House prices fell at their fastest annual pace for nearly 14 years in May, according to data from Nationwide. The building society revealed that prices in the year to May fell by 3.4%, the biggest fall since July 2009, as the average property price now stands at £260,736.
This comes after nearly 10% of mortgages have been taken off the market due to concerns about increasing interest rates, according to data from Moneyfacts. The figures indicate that approximately 800 residential and buy-to-let deals have been withdrawn, and average rates on two- and five-year fixed deals have also risen. This comes after the Nationwide building society announced that mortgage rates on new fixed deals would increase by up to 0.45 percentage points in response to higher-than-expected inflation figures.
The Office for National Statistics (ONS) revealed that while Britain experienced the sharpest fall in inflation since August, with the annual rate dropping to 8.7% in April, it was not as significant a decline as predicted. This marked a decrease from 10.1% in March, with UK inflation peaking at 11.1% in October. According to ONS data, electricity and gas prices accounted for about 1.4 percentage points of the decrease in the annual inflation rate.
Nationwide stated that it is raising its mortgage rates to ensure their sustainability, as investors now believe the Bank of England will have to increase rates to as high as 5.5% from the current 4.5%, which will impact mortgage rates throughout the UK. The average two-year and five-year fixed-rate mortgage rates have also increased since last week, currently standing at 5.38% and 5.05%, respectively, according to Moneyfacts. Meanwhile, the number of residential mortgages has decreased by 373, going from 5,385 deals to 5,012.
Earlier this month, the Bank of England raised interest rates by 0.25 percentage points, pushing the benchmark rate to 4.5% from 4.25%, marking the twelfth consecutive increase since December 2021. As a result, typical mortgage holders on the standard variable rate have seen their monthly bills increase by £35, according to AJ Bell. The increase will be even higher for the 1.5 million households with fixed mortgage deals set to expire this year. Homeowners with an average 2.58% fixed rate available in 2021 will see their mortgage payments rise by £13,000 per year if they have a £250,000 loan.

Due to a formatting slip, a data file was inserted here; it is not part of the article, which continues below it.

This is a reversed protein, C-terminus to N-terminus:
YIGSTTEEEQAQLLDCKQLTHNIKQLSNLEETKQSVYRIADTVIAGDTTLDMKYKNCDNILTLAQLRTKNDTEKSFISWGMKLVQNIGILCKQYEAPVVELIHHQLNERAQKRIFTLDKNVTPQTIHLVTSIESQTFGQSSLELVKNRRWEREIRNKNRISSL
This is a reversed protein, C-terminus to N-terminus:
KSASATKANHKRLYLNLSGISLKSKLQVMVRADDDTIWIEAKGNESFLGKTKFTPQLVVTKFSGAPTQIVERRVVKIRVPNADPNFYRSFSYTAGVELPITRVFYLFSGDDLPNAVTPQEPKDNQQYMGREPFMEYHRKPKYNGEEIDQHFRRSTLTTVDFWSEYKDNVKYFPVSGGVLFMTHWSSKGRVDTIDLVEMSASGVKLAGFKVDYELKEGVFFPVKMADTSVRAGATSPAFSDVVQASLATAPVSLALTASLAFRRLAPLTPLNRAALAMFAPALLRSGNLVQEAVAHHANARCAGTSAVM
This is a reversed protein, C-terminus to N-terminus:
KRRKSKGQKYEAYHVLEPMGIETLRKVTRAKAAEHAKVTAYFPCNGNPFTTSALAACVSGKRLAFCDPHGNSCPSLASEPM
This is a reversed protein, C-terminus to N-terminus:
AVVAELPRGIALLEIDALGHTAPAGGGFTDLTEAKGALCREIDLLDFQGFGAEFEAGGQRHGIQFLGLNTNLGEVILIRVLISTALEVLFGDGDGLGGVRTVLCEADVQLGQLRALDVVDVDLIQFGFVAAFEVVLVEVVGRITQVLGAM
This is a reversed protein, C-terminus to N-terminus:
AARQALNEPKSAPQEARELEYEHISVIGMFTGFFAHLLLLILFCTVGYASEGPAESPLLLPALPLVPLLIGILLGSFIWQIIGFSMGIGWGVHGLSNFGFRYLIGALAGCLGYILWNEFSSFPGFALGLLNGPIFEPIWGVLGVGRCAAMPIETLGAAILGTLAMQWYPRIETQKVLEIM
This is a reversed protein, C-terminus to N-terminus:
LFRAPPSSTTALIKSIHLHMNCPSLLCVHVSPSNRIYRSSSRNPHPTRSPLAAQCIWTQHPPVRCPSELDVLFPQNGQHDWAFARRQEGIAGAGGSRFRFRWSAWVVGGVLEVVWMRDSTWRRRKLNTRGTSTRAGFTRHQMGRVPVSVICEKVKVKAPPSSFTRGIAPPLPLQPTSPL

David Hannah, Chairman at Cornerstone Group International, discusses the effect of rising rates on the property market and warns that “borrowers must be prepared for rates exceeding 5%.”
He said, “The latest house price data from Nationwide, highlighting that house prices have experienced the biggest fall since July 2009, will be welcome news for homebuyers, and in particular, first-time buyers.
“However, there are still significant obstacles when looking to purchase a home. A rise in mortgage rates due to inflation figures being stronger than expected is unwelcome news for homeowners.
“However, I believe that the housing market has recently shown significant resilience, and I have a positive outlook for the remainder of the year. Prices are starting to stabilize, which will hopefully boost lender confidence.
“Of course, lenders will adjust rates according to interest rates, but if they see inflation moving in the right direction, that will be crucial.
“Buyers now have more available properties to choose from compared to previous years, thanks to an increase in supply. This will result in fewer bidding wars and, hopefully, a more favourable environment for first-time buyers, contributing to a healthier market.
“It appears that lenders are withdrawing deals in anticipation of the upcoming interest rate announcement.
“This will concern borrowers searching for a new deal and could have a significant impact on their available mortgage options. I anticipate that other lenders will follow Nationwide in increasing their mortgage rates, and borrowers must be prepared for rates exceeding 5%.”